You know, I have no issue whatsoever with I-cord generally. I’ve made it before; I think it’s a smashing thing that you can knit in the round on a single needle without turning. However. This applied I-cord around the Sheldon shell–by which you connect the shell to the little Underoos that the turtle wears to don the shell–is making me wish I had about two fewer fingers on each hand. I’ve seldom had such a struggle with only four stitches at a time. They’re too tight, they’re too loose, they’re popping off the needle while I’m trying to pick up the edges. Stupid I-cord. Not “I” for “idiot,” but “e” for “effort.” This is taking much more effort than it seems like it should. I promised my older son that I’d knit him one after I finished this one for someone else, and now I’m regretting it. Maybe on the second try, it’s easier.
In other knitting news, I decided to use the second, smaller half of the ball of sock yarn to knit socks for the baby, and just start the other sock for the older kid out of the new ball and try to make them both alike. This is utterly unnecessary; it’s just a little silly game I’m playing with myself. And anyhow, it fits my mandate: use up sock yarn. Plus, the baby can’t keep socks on to save his life. I should knit some that button to his diaper. Hey! I could knit socks that button to his diaper! That would be marvelous. Who says I’m not creative.
I picked up the spring issue of Interweave Knits, and there’s a lot of talk of spring knitting. I tend to tune out when I hear those words together. I don’t generally enjoy working with cotton yarns, and the sweaters are lovely, but I’m still emotionally scarred from the eighties, when I had an enormous collection of awful cotton sweaters, long since released into the wild to ruin someone else’s wardrobe. I went to wool and have only looked back when it became apparent that I had a moth infestation at some point. Which reminds me that if you know anyone who wants some slightly holey wool sweaters to reclaim for something on Etsy, point them my way. I ask only for one of whatever it is they make with them, and they can have the lot for fun and profit.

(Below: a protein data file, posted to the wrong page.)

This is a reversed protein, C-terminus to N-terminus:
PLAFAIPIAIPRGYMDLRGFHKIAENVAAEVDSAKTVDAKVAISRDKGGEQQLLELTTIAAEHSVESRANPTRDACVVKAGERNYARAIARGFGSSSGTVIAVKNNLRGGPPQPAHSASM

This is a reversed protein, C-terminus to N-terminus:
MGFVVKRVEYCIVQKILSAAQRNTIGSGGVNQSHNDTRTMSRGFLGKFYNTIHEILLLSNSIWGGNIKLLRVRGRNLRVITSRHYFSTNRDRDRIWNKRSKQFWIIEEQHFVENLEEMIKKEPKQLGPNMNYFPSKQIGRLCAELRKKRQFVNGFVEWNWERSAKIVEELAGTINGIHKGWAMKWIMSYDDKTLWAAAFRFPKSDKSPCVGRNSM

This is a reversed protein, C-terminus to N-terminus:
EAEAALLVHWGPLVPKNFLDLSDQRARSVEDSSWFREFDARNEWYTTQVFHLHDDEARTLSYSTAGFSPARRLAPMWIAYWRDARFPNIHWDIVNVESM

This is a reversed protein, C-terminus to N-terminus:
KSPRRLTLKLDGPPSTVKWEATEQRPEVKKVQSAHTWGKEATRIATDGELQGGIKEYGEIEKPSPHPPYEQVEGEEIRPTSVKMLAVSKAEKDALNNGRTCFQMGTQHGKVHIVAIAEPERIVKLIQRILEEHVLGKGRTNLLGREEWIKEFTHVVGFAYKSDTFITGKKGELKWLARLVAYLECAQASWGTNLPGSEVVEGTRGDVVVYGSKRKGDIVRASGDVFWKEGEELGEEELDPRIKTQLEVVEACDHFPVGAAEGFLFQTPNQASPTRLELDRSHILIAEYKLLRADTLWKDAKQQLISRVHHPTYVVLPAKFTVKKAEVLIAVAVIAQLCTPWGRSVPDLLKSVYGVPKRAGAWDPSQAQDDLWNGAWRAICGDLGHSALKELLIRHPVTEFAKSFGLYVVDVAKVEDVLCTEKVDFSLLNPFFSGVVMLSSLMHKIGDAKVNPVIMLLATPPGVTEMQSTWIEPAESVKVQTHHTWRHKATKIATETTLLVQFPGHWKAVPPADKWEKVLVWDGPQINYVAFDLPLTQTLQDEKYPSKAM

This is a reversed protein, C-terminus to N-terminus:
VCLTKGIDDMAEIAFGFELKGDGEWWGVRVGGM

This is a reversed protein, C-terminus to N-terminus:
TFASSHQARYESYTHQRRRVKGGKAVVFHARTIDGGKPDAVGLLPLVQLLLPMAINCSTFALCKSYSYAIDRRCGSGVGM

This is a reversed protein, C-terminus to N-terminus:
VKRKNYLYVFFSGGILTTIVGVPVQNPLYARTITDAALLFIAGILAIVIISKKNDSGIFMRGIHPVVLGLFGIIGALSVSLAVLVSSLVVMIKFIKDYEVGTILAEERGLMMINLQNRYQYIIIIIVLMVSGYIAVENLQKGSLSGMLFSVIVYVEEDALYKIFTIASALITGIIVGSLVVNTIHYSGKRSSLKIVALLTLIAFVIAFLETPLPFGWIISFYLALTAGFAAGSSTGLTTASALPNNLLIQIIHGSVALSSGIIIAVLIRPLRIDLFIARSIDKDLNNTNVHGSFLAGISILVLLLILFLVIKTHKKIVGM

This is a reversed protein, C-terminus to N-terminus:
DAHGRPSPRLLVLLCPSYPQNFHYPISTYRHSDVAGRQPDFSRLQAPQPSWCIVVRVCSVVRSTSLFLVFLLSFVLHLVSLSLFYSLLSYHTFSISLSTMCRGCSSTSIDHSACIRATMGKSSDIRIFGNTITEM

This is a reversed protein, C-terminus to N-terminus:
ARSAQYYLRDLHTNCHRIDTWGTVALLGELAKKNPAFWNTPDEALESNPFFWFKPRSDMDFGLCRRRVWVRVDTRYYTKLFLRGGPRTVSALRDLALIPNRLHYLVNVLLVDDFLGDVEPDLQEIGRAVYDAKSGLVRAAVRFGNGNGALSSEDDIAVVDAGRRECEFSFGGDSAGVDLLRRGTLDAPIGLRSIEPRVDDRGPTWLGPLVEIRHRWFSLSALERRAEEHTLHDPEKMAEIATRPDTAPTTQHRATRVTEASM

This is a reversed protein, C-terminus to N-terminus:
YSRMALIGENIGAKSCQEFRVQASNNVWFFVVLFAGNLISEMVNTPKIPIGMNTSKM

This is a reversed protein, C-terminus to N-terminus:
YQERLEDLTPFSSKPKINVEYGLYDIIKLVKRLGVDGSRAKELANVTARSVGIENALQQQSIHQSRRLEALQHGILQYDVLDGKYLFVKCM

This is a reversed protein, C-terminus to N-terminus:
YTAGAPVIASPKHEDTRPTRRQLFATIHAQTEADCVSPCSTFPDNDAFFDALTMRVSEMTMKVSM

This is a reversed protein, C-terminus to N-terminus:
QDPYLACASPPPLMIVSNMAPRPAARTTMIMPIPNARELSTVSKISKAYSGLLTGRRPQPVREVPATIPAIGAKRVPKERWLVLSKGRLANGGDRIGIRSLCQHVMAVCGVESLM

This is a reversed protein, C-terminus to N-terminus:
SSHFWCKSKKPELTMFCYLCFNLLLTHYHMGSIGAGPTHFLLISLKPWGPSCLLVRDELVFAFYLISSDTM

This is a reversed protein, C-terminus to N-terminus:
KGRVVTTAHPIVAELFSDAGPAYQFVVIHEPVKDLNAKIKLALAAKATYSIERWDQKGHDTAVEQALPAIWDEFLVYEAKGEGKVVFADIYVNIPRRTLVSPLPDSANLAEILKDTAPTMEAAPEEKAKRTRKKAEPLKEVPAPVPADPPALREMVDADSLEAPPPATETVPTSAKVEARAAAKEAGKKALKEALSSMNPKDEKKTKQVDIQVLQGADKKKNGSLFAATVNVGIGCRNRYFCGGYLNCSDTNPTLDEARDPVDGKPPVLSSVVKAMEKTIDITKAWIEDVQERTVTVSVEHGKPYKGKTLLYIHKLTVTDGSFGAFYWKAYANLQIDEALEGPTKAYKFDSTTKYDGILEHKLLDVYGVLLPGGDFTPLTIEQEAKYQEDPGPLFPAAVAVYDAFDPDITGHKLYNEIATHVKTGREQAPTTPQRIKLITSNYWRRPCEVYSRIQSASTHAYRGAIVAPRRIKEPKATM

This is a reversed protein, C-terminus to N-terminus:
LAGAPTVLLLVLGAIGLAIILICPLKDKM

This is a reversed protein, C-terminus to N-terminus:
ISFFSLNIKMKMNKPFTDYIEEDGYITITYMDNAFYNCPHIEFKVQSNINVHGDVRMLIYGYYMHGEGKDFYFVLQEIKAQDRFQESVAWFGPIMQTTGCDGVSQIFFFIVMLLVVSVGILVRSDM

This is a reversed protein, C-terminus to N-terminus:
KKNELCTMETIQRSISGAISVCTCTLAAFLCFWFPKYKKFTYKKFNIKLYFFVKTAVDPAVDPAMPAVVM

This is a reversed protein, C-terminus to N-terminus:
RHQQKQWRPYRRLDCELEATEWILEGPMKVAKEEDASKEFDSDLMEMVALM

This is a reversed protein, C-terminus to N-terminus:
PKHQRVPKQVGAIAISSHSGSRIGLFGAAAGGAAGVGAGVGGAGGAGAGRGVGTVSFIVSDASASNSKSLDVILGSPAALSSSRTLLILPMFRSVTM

So, cotton, that’s one problem, and the other is this: I have breasts. The models with the sweaters? Not so much. Now, I know that this is Interweave Knits and not Interweave Cheesecake, but like most women, I keep my breasts in my sweaters, and that means I need sweaters that look like they can accommodate them. Without, if I might ask the world of them while I’m at it, making me look like I’m not so much clothed as slipcovered. That was the great appeal of the Lia sweater. It has extra optional short-row shaping in the bust. Excellent work, that. Could I figure out this kind of thing for myself? Probably. Will I? Come on. If you knew how many things I’m neglecting just to write this much, you’d know that it’s not going to happen. Not before next winter, anyhow.
The issue did offer one thing I liked, though: the En Pointe Pullover. I have a suspicion that many patterns in knitting magazines are based on boxy rectangles instead of more flattering body-hugging shapes because boxy rectangles are easier to knit and therefore more accessible to beginning-to-average knitters. This pattern is a great example of a simple shape that has great drape and flow through using the right kind of yarn and innovative assembly. I’m going to try it in the new Knitpicks yarn Aloft. It looks like just the thing for when it’s too warm for sweaters indoors, but too cold to go outside without one. That’s spring knitting I can get into.